Well, I’m back. We did have to put Rusty down yesterday. To celebrate his life, we will be looking for a pair of (boy and girl) kittens to name Severus and Minerva. Don’t worry, though. They won’t be treacly Umbridge kittens!
I’m still not quite up for a bit of “Flight of the Dursley’s” slapstick, but I am starting to recover enough from the Rusty trauma to write about Severus Snape. First, though, check out some pictures – from my house – of this weekend’s DC area Snowpocalypse (click for full-size):
Did Severus Snape Betray the Order of the Phoenix?
If you have read this blog before, I’m sure you already know my answer to this question. However, I have recently encountered an argument insisting that since Snape was not reporting to any living member of the Order, the information he passed to Voldemort in “Dark Lord Ascending” was an act of betrayal. Never mind that he was taking orders from Dumbledore’s portrait. To say I was gobsmacked would be an understatement.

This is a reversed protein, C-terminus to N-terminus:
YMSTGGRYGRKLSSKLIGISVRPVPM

Here is the Snape-Betrayal argument, along with my response.
Snape-Betrayal Point 1:
Neither Snape nor Dumbledore’s Portrait is working with or for the Order. Therefore giving information to Voldemort without informing living members of the Order is an act of betrayal.
- Headmasters’ portraits have the imprint of the deceased Headmaster’s thoughts and memories.
- The purpose of the portraits is to provide counsel to future Headmasters, from the “voice” of the deceased Headmaster. They occasionally provide counsel to others.
- Harry regards Dumbledore’s portrait as having the same authority of wisdom as Dumbledore himself, as we see in Harry’s visits to the Headmaster’s office at the end of DH.
- Dumbledore founded the Order of the Phoenix, and the Order would not have existed in either war without Dumbledore’s initiative.
- Snape’s job was to serve as a spy, and Dumbledore was a brilliant Spymaster and wartime Strategist.
- Both Snape and Dumbledore were accomplished in the arts of Occlumency and Legilimency.
- There is no evidence in the text indicating that anybody else in the Order is an accomplished Occlumens, Legilimens, Spymaster, or Strategist. Failure in any of these areas would almost certainly have proven catastrophic for the anti-Voldemort forces.